An Ohio medical researcher and professor is facing federal charges for what prosecutors say is a sophisticated scheme to transfer U.S.-supported research to China
JULIE CARR SMYTH Associated Press
July 10, 2020 at 4:47 pm
3 min reading
COLUMBUS, Ohio – A medical researcher and professor who most recently worked at Ohio State University is facing federal charges in what prosecutors say is a sophisticated scheme to transfer US-supported research to China.
Song Guo Zheng, 57, from the Hilliard suburb, and his research groups raised more than $ 4.3 million in grants from the National Institutes of Health for projects, by receiving overlapping funds from China’s National Natural Science Foundation from according to an unsealed criminal complaint Thursday in Columbus.
Zheng worked in the rheumatology and immunology division at OSU’s Wexner Medical Center. When he was hired last year, the university described him as “a nationally and internally renowned researcher” known as an enthusiastic pioneer in his field.
Prosecutors now say Zheng was involved in a “sophisticated medical grant fraud scheme” involving the transfer of paid research with US grant funds to China. He faces a criminal count of fraud or bribery for programs that receive federal funds, which carries a penalty of up to 10 years in prison, and a count of making false statements for failing to disclose his foreign affiliations to the authorities, which take up to five years.
Judge Elizabeth Preston Deavers ordered Zheng to remain on bail because he is at risk of escape. The case will be presented to a grand federal jury for possible prosecution. The investigation continues.
Federal agents arrested Zheng in Alaska in May when they say he was trying to board a private flight to China. He initially told investigators that he was “going home”, then changing his story to say he was just planning a visit to see his sick father. The documents say he had “three large bags packed for a long, if not permanent, journey,” including one full of two laptops, several USB drives and silver bars.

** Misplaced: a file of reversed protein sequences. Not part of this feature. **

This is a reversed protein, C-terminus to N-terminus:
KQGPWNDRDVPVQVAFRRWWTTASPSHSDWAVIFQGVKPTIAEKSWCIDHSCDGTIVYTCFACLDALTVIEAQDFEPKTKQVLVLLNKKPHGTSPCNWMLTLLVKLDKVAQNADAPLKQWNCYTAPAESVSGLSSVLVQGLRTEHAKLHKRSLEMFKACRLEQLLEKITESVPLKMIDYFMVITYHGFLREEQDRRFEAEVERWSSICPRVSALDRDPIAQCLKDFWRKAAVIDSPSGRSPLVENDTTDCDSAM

“We claim that Zheng was preparing to flee the country after he learned that his employer had initiated an administrative proceeding to determine whether or not he was complying with the rules governing taxpayer-funded subsidies,” said lawyer David M. DeVillers in a statement. .
A testimony filed with the complaint alleges that Zheng has participated since 2013 in a Chinese Talent Plan, a program established by the Chinese government to recruit people with knowledge or access to foreign technology intellectual property.
FBI Cincinnati Special Agent Chris Hoffman said US taxpayers “are the real victims” when researchers defraud the government on behalf of a rival country.
“The cutting edge technologies that are being developed in our country must be carefully protected against our foreign adversaries and the FBI will continue to work with our partners to safeguard these important innovations,” said Hoffman in a statement.
Before moving to Ohio, Zheng worked at the University of Southern California and Pennsylvania State University, according to the complaint.
Ohio State spokesman Ben Johnson said Zheng is currently on unpaid leave and the university has started the termination process.